Version Control with Git and SVN


Version control helps software teams manage changes to source code over time. Version control software keeps track of every modification to the code in a special kind of database. If a mistake is made, developers can turn back the clock and compare earlier versions of the code to help fix the mistake while minimizing disruption to all team members. Version control systems have been around for a long time but continue to increase in popularity with data science workflows.

The RStudio IDE has integrated support for version control. If you are new to version control, check out our book, video tutorial, and explanation:

Version control is an indispensable tool for coordinating the work of teams and also has many benefits for individual work. The following StackOverflow discussions describe some of these benefits:


RStudio supports the following open source version control systems:

To use version control with RStudio, you should first ensure that you have installed Git and/or Subversion tools on your workstation (details below).

Version control is most useful when used with a remote repository. Remote repositories are typically managed by your company or are hosted in the cloud (e.g. Github). Make sure you have credentials to access these systems. If you only want to learn how to use version control, you can manage a standalone system on your workstation but you will not be able to share code with others.

You should also become familiar with using RStudio Projects (which are required for version control features to be enabled).


Prior to using RStudio's version control features you will need to ensure that you have Git and/or Subversion installed on your system. The following describes how to do this for various platforms.


Prior to using Git with RStudio you should install it using the appropriate method for your platform:

An excellent resource for learning more about Git and how to use it is the Pro Git online book. Another good resource for learning about git is the Git Bootcamp provided by GitHub.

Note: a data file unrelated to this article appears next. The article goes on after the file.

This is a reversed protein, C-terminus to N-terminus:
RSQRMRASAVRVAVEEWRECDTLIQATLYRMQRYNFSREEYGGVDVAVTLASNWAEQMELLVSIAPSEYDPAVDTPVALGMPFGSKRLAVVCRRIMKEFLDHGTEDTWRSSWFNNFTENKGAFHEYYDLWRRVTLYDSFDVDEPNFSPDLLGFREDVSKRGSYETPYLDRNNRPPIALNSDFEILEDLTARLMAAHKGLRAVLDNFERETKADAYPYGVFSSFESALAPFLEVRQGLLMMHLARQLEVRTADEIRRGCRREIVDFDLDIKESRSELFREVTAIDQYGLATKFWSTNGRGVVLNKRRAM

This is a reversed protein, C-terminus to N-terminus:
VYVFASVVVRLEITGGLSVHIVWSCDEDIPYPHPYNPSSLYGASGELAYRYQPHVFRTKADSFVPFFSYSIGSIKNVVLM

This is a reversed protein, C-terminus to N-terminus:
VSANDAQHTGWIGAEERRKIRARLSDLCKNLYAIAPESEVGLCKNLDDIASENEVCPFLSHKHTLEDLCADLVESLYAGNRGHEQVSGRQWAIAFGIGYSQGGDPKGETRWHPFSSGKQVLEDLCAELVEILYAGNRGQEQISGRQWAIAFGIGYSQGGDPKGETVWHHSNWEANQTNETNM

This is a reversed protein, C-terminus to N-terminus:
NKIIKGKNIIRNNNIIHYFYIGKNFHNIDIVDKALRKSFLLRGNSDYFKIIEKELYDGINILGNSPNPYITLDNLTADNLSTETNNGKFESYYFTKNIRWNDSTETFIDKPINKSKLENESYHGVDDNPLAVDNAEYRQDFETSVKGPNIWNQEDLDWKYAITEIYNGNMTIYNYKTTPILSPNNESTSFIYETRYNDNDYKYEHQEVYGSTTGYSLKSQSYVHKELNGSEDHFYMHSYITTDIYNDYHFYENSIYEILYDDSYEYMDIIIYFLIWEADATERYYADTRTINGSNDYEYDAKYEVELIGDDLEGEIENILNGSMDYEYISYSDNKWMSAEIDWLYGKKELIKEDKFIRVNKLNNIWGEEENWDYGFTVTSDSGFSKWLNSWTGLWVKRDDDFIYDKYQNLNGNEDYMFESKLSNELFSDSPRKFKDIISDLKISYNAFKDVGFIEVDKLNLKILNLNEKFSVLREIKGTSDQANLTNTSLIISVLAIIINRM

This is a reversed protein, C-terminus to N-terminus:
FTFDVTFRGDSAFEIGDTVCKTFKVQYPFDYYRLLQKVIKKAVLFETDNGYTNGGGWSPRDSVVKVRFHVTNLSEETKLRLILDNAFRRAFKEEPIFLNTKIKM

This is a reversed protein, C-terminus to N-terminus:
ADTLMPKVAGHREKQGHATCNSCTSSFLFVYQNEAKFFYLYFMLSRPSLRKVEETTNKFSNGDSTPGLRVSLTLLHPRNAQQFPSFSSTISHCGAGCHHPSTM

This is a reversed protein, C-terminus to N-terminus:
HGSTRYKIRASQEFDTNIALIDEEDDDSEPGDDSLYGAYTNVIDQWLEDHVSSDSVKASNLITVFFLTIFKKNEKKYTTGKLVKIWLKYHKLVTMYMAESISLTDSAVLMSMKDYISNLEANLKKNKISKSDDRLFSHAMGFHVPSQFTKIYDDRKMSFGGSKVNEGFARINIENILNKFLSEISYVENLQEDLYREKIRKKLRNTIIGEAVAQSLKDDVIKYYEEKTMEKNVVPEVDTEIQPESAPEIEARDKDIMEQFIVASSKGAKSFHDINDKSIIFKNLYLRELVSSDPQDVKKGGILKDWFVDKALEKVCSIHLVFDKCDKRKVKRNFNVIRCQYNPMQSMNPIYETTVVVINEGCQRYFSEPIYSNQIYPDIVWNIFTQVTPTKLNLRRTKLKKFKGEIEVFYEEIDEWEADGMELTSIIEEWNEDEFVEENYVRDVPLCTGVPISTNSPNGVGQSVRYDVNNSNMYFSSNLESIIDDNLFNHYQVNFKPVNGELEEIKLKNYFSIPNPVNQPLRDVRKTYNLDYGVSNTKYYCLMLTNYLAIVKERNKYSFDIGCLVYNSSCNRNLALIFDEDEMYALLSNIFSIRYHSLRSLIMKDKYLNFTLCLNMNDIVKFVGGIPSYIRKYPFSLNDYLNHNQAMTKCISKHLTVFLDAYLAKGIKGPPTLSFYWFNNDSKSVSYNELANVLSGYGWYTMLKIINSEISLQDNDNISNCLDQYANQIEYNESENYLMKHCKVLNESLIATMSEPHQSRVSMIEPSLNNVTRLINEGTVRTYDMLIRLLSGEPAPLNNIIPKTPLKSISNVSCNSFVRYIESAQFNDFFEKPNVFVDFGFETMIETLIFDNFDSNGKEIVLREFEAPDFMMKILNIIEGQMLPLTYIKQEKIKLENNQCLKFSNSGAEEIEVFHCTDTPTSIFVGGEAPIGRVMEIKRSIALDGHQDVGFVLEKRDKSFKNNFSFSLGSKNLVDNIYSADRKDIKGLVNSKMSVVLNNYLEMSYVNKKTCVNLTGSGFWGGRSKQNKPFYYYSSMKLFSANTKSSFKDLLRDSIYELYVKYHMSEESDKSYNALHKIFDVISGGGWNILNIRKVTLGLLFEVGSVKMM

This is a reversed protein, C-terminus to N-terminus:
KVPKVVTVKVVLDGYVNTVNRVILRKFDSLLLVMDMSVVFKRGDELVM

Prior to using Subversion with RStudio you should install it using the appropriate method for your platform:

  • Windows: SilkSVN (or any of the other packages listed here)
  • OSX (≤ v10.7): Not required — already included in versions of OSX 10.7 and before
  • OSX (v10.8+): Install Xcode's Command Line Tools from Apple's developer downloads (requires free Apple Developer ID)
  • Debian/Ubuntu: sudo apt-get install subversion
  • Fedora/RedHat: sudo yum install subversion

An excellent resource for learning more about Subversion and how to use it is the Red Bean online book.

Getting Started

Once you've installed your preferred Version Control system, you'll need to activate it on your system by following these steps:

  1. Go to Global Options (from the Tools menu)
  2. Click Git/SVN
  3. Click Enable version control interface for RStudio projects
  4. If necessary, enter the path for your Git or SVN executable where provided. You can also create or add your RSA key for SSH if necessary.

If you are using RStudio Server, by default RStudio Server will look at the PATH for the first Git executable it finds, and sets that as the default. If you have a specific version that you want to set for all users, the easiest option is to make sure it's the first available on the PATH system-wide.

Alternately, if you are running version 1.4 or above of RStudio Workbench (previously RStudio Server Pro), you can set the default Git version system-wide by setting the git_exe_path option in your system rstudio-prefs.json file. See here for more: